But sometimes in life, people tell you more with what they don't say than what they do. So if you'd like to conclude that his silence this spring has told you more than his actual words, we won't try to talk you out of it.
Asked what he thought the toughest part of this move might be, Griffey was careful not to take that as a psychological kind of question.
"I don't know," he said. "I've never done it."
That's not 100 percent true, though. He did, in fact, play four innings in right field for the Reds, back on Aug. 4, 2004 -- and suffered a frightening injury halfway through his evening, when he detached his hamstring making a spectacular sliding catch.
When that was pointed out, that he couldn't quite use the word "never," he quickly amended those remarks.
"OK, I don't have multiple games there," he said. "I've got multiple innings."
Then that magical Junior Griffey smile returned.
"I've already had discussions with our pitchers," he said.
Having served up that straight line, he paused -- waiting for the question we'd just been carefully set up to ask:
And, uh, what discussions were those?
"Throw hard in to righties and soft away to lefties," he laughed. "How hard is it to pitch like that the whole year?"
It's times like that, when he flashes that smile and that sense of humor, that he reminds us again of the qualities that helped make him such a magnetic figure. This was always more, you see, than about a baseball player whose talents seemed to jump off the field at you. It was also that joy of being a baseball player that drew the world to the ballpark whenever Junior Griffey was passing through.
That joy disappeared for a few years there -- in part because of demons and critics Griffey practically seemed to egg on at times. Then came all the pulls and the tears and the fractures -- developments that would wipe the smile off anybody's face.
But life in a laid-back Reds clubhouse has softened him over the past couple of years. So through the frustration of more injuries and more disappointment, Griffey has finally appeared to relax and be That Guy again.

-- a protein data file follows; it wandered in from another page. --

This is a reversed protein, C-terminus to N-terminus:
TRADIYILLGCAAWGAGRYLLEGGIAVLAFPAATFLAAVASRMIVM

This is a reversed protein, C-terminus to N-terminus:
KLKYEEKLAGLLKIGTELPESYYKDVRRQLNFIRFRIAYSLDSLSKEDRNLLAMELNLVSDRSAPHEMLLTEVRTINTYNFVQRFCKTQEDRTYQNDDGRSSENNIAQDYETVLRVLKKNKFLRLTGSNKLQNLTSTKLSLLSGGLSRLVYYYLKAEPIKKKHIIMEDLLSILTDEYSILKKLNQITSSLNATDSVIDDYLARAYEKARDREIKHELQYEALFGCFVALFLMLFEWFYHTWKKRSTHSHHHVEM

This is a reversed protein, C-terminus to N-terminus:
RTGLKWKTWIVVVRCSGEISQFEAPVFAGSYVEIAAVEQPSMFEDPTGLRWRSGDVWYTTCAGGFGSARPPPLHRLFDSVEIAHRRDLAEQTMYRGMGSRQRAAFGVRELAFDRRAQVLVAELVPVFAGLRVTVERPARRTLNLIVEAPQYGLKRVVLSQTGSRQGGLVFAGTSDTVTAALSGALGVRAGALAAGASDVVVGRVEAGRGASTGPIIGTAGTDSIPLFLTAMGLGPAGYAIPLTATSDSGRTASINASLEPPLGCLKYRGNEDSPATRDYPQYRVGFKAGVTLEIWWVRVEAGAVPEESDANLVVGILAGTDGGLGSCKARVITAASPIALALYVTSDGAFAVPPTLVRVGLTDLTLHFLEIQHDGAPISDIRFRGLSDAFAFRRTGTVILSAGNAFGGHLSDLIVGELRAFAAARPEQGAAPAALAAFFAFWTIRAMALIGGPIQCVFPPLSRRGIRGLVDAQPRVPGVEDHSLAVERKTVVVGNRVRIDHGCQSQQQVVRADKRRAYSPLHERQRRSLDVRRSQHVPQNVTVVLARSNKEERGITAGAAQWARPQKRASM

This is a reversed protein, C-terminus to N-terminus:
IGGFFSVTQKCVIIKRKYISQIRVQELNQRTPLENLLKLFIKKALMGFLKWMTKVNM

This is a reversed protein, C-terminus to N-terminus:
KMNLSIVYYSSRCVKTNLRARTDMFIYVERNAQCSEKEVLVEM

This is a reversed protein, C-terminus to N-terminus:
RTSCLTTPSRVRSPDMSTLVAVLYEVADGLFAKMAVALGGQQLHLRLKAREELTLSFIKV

He may not divulge his true feelings about a monumental career move for the planet to dissect. He may have wondered why ESPN.com had stopped by his locker "for no reason." But the good news was, at least he could toss a joke or two out there.
Asked another question about the different spin that balls have when they're heading for right field than when they're bound for center, Griffey revealed his secret strategy for leading the league in fielding percentage.
"It usually [spins] toward the line," he deadpanned. "So I figure that if I stay on the line and work my way toward right-center, I'll be fine."
He looked around to see how that pearl went over.
"See," he chuckled. "I know what I'm doing."
We have no doubt that when Ken Griffey Jr. looks into a mirror, he doesn't see a right fielder. And there's a good chance he never will.
He was, and will always be, the official Greatest Center Fielder of His Generation. So his lifelong position has never been merely a number next to his name on your scorecard.
It has been part of his identity. Center field will do that to a guy. It should do that.
But Willie Mays played 21 games in right field. Mickey Mantle played 146 games in right field. Even Joe DiMaggio played 18 games in right field. So it happens.
There comes a time -- for every player -- when he can't do the things he used to do, at least not the way he used to do them.
So now that time has come for Kenneth Griffey Jr. Stuff happens -- even to him. And now he'll just have to let it happen, because the alternative is moving on to his next career. Which he already has planned out, he said.
"Vacationing," he laughed.
That doesn't tend to pay as well as his current career, we told him.
"No, you haven't heard my plan on this," he said with a chuckle. "You take me on vacation. I'll be a professional vacationist."
Hey, good work if you can get it. But first, we'll have to write "9" next to his name a few times on a scorecard near us.
Jayson Stark is a senior writer for ESPN.com.